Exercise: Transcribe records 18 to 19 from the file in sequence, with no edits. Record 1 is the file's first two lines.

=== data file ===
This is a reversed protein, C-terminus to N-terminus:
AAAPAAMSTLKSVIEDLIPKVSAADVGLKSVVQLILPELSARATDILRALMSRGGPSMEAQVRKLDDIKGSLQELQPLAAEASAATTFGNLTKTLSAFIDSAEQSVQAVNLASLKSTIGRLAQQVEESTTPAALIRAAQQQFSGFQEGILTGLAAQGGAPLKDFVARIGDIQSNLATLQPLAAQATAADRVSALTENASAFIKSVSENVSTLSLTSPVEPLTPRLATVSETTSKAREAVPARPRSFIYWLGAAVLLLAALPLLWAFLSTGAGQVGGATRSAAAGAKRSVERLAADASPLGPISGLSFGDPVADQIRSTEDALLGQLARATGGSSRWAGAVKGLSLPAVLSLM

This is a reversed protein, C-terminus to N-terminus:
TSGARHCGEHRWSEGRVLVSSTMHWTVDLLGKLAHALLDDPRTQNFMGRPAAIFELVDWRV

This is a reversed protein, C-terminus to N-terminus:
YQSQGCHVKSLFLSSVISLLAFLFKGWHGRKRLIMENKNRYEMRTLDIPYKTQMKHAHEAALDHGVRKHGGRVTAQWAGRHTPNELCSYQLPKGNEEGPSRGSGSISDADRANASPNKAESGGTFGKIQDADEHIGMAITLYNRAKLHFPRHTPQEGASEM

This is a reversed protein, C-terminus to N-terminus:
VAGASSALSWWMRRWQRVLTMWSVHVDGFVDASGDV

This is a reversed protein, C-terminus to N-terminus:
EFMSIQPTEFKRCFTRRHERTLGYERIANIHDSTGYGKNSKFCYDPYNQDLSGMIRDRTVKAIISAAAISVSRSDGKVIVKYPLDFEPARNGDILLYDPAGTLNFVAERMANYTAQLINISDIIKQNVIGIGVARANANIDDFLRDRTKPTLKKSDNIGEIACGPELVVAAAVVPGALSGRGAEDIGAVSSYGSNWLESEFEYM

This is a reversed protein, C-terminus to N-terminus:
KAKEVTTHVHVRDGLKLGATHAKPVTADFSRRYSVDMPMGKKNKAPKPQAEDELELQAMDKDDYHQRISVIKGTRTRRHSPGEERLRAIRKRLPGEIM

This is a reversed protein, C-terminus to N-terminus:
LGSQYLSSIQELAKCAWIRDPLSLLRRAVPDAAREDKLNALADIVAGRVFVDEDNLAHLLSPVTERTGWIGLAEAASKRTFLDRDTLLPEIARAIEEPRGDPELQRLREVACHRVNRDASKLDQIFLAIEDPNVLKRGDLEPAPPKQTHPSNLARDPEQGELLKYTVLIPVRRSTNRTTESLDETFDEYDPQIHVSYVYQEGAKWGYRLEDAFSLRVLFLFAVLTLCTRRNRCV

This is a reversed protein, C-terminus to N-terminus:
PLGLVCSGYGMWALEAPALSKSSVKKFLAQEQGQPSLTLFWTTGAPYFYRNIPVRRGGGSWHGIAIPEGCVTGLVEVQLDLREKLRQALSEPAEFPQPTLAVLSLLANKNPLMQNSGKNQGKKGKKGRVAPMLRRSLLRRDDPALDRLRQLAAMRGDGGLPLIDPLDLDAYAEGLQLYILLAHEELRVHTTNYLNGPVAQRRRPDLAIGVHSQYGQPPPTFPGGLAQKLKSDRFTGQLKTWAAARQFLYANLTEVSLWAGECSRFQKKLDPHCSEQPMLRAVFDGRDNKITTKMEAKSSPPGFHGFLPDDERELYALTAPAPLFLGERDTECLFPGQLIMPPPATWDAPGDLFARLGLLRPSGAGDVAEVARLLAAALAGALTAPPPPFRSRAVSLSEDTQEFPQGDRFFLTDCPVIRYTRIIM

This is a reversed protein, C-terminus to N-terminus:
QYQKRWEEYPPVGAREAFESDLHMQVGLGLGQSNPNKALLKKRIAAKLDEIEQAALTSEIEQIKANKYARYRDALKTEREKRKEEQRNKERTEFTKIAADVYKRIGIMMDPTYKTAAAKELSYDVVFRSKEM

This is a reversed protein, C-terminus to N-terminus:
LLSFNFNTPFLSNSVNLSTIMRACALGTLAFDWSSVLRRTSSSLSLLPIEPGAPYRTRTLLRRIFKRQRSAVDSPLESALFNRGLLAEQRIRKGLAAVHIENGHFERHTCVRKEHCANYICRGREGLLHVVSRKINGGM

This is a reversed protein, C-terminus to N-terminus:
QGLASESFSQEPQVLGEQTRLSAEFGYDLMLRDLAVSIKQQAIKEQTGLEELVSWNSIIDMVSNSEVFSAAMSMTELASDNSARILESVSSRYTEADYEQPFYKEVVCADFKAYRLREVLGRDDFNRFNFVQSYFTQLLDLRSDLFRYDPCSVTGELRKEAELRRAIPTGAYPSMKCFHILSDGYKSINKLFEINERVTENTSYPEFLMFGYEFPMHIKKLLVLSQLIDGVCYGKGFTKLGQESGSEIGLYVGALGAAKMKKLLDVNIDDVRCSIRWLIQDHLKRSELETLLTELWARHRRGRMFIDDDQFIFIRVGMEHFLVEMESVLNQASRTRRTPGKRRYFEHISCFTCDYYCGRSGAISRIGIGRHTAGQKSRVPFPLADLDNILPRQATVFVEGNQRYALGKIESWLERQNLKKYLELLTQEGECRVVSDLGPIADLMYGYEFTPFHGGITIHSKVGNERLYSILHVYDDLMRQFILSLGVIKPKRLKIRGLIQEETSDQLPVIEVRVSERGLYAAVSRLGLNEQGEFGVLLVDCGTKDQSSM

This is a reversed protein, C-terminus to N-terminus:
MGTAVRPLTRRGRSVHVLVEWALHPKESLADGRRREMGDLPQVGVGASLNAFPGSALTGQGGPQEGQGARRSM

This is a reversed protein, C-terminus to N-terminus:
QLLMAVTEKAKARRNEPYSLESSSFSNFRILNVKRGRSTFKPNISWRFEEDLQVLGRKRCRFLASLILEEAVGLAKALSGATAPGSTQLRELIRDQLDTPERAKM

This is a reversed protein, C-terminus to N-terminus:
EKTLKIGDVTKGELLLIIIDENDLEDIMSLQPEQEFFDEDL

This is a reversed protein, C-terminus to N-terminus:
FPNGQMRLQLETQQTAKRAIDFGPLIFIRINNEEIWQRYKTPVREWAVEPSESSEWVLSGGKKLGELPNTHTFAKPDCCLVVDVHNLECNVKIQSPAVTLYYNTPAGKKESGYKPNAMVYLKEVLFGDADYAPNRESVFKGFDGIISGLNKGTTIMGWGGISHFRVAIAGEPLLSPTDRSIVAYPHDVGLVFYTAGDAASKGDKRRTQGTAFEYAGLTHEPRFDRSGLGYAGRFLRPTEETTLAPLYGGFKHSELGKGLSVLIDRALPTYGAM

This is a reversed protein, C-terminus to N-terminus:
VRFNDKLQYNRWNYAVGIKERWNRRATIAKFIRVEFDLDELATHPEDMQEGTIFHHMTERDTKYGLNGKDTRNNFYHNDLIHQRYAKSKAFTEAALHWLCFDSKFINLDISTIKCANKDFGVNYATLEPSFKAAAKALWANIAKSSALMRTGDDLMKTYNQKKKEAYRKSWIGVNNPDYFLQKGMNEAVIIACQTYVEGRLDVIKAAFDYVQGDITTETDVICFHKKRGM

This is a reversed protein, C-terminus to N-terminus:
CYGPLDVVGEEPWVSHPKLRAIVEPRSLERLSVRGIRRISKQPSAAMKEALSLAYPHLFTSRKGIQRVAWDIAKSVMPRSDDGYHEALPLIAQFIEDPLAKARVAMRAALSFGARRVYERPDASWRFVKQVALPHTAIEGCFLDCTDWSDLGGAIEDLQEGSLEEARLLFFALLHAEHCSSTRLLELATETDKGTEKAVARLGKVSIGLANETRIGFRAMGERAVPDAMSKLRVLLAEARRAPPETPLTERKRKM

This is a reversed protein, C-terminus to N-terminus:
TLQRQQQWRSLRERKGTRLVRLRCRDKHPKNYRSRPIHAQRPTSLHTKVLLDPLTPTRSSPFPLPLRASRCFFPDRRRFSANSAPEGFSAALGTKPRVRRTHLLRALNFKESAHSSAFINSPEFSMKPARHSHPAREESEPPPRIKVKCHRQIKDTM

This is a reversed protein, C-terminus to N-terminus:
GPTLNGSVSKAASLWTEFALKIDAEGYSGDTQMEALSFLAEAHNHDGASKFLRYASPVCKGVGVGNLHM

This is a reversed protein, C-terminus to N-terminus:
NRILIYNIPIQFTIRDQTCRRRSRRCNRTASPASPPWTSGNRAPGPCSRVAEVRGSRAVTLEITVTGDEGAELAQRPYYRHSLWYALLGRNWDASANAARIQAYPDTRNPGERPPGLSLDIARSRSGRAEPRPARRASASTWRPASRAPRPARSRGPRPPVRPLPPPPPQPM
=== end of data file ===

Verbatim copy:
This is a reversed protein, C-terminus to N-terminus:
TLQRQQQWRSLRERKGTRLVRLRCRDKHPKNYRSRPIHAQRPTSLHTKVLLDPLTPTRSSPFPLPLRASRCFFPDRRRFSANSAPEGFSAALGTKPRVRRTHLLRALNFKESAHSSAFINSPEFSMKPARHSHPAREESEPPPRIKVKCHRQIKDTM

This is a reversed protein, C-terminus to N-terminus:
GPTLNGSVSKAASLWTEFALKIDAEGYSGDTQMEALSFLAEAHNHDGASKFLRYASPVCKGVGVGNLHM